It's been a busy week at Kasiisi School and the Field Station. This Sunday, I'm halfway through my time here. But not halfway through my projects!
A new volunteer arrived and he's also biking to the school, despite having a
badly-sprained ankle. I've shown him the laptops and their programs and he's
looking forward to helping out with the classes. For now, he's working to register
all of the new books for the library.
Barbara is finishing up her work with the school library and literacy outreach to parents of preschool children. She and I reviewed the kid and teacher books which are on my USBs, worked with the teachers to get an audiobook playing ("The Yellow Fairy Book", short stories "The Three Brothers" and "The Cat and the Mouse in Partnership"), and discussed a few ways the laptops can reinforce reading at the school. That could be anything from adding more eBooks, to putting story-related Wikipedia articles on the laptops, or having the students fill out a generic questionaire when they've read a book. The questionaire would replace a more in-depth but practically more difficult policy of having the students write book reviews.
Primate Handshake is helping to develop this questionaire. They're also working on
environmental resources for the laptops, plus they'll be doing a class today on
that. Their suggestion to collect and analyze students' ratings and reviews of the
book reminded me of my idea for a Distributed Content Network for the laptop
projects in Bhutan and Mongolia. But how to make it work without hacking and
reprogramming the school server? I've decided that it should be made into a new activity. The teachers will turn on their literacy laptop, students will join the activity wirelessly, and their forms will be collected, analyzed, and stored on the teacher's machine.
Classes: I taught sensors to P5 and it started rough - my solar
panel didn't work (now fixed) and the students weren't too sure of the light
sensors' usefulness. On the plus side, I got them to make enough cardboard sensor cards that the school now has 20 light sensors, 16 temperature sensors, 3 LED
lights, and 2 rotation sensors. In our next lesson, I hope we can try out these
and start making our own devices which play sounds when circuits are connected and
disconnected. In leau of a sound library, the students will make the sounds in
Record and attach them in the program.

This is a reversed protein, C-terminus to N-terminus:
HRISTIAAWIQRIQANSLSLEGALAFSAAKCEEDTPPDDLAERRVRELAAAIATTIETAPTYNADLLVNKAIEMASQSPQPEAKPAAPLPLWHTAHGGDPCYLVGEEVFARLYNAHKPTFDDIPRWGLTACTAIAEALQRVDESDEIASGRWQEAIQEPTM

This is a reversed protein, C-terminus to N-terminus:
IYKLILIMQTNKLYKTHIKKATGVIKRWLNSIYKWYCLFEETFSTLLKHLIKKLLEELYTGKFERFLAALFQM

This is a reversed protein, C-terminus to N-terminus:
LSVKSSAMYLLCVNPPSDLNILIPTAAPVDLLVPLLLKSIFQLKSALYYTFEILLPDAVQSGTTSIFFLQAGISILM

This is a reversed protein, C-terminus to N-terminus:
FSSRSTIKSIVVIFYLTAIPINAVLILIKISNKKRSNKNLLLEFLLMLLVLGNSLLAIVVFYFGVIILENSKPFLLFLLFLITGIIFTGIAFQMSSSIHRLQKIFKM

I had a table of students working with a sensor on a long wire. I had one student
take the sensor outside so the others could see what was happening. Then I turned
the screen around 180 degrees so she could see for herself. She clutched the
sensor in her hand and waited for the screen to do something. "No, it's you!" I
explained. Sensors are a difficult concept.
On Tuesday, I taught the whole P6 class about adding photos to maps. Fortunately I had extra help from Matthew (a Kasiisi graduate who now works for the project), and most of the computer teachers. A few of the P6 kids from my smaller class also helped their classmates find Kasiisi and go through the photo-adding steps. In the middle of the class, the laptop system and the kids were having some trouble switching between taking photos in Record and browsing in Maps. But by the end of class most screens had their photos placed on Kasiisi School, and one even had
an embedded video! I worked for awhile to get video working *just right* so this
was good to see. In the future, we'll take photos and close the activity before
In the middle of the week I was working a little with Primate Handshake (really nice people, and they had us come to a birthday party! with cake!) and showing students from other grades how to use the laptops and try out the activities. A whole bunch of students wanted to look around Kampala and find people; I found a car, but it wasn't that impressive.
Friday, I taught all of P5 to use sensors. We have 36+ sensors, but only 16 wires, for at least 80 students. I tried to give a sensor wire to each table, and encouraged students to help each other. The students who tried sensors on Monday were really helpful in getting the others to properly use the alligator clips, the microphone port, and the sensors. The science teacher helped me explain the light and temperature sensors, and demo them for the students. I need to bring my flashlight next time. P5 also doesn't know about solar power, that's in P6 classes (P6 actually had a few students talk about 'clean energy' when I showed them the solar panels). Eventually, like Monday, we had to take everyone outside so everyone could see the sensors working. I had a lot of help from the science teacher, so in the end things worked out.
I need to make them 30 or so sensor wires after I go home. I played Hardware Charades in Fort Portal to ask about soldering equipment, but they didn't sell it.